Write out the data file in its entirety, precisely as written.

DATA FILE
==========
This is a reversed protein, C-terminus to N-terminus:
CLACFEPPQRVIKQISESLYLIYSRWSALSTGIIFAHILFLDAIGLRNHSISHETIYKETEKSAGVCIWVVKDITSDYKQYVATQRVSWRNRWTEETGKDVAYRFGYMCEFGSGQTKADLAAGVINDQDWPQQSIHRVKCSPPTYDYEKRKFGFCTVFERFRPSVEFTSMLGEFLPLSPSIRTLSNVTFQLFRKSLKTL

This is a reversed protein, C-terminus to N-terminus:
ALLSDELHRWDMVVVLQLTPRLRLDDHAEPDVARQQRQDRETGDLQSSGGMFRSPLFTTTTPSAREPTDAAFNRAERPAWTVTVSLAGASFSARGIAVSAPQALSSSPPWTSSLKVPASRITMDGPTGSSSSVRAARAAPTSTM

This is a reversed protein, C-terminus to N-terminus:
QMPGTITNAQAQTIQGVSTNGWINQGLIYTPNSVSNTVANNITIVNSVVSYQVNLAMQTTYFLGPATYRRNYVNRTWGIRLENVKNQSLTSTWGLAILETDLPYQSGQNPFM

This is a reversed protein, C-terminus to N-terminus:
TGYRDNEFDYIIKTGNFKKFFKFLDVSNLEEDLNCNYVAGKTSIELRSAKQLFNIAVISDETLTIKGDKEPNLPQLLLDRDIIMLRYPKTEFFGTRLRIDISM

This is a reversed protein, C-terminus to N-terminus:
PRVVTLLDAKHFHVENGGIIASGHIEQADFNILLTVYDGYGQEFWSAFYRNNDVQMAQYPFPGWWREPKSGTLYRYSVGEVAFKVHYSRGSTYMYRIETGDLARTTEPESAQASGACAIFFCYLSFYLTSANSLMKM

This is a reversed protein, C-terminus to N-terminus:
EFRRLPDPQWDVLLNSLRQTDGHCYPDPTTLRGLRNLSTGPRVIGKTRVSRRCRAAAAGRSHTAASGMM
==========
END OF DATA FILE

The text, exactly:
This is a reversed protein, C-terminus to N-terminus:
CLACFEPPQRVIKQISESLYLIYSRWSALSTGIIFAHILFLDAIGLRNHSISHETIYKETEKSAGVCIWVVKDITSDYKQYVATQRVSWRNRWTEETGKDVAYRFGYMCEFGSGQTKADLAAGVINDQDWPQQSIHRVKCSPPTYDYEKRKFGFCTVFERFRPSVEFTSMLGEFLPLSPSIRTLSNVTFQLFRKSLKTL

This is a reversed protein, C-terminus to N-terminus:
ALLSDELHRWDMVVVLQLTPRLRLDDHAEPDVARQQRQDRETGDLQSSGGMFRSPLFTTTTPSAREPTDAAFNRAERPAWTVTVSLAGASFSARGIAVSAPQALSSSPPWTSSLKVPASRITMDGPTGSSSSVRAARAAPTSTM

This is a reversed protein, C-terminus to N-terminus:
QMPGTITNAQAQTIQGVSTNGWINQGLIYTPNSVSNTVANNITIVNSVVSYQVNLAMQTTYFLGPATYRRNYVNRTWGIRLENVKNQSLTSTWGLAILETDLPYQSGQNPFM

This is a reversed protein, C-terminus to N-terminus:
TGYRDNEFDYIIKTGNFKKFFKFLDVSNLEEDLNCNYVAGKTSIELRSAKQLFNIAVISDETLTIKGDKEPNLPQLLLDRDIIMLRYPKTEFFGTRLRIDISM

This is a reversed protein, C-terminus to N-terminus:
PRVVTLLDAKHFHVENGGIIASGHIEQADFNILLTVYDGYGQEFWSAFYRNNDVQMAQYPFPGWWREPKSGTLYRYSVGEVAFKVHYSRGSTYMYRIETGDLARTTEPESAQASGACAIFFCYLSFYLTSANSLMKM

This is a reversed protein, C-terminus to N-terminus:
EFRRLPDPQWDVLLNSLRQTDGHCYPDPTTLRGLRNLSTGPRVIGKTRVSRRCRAAAAGRSHTAASGMM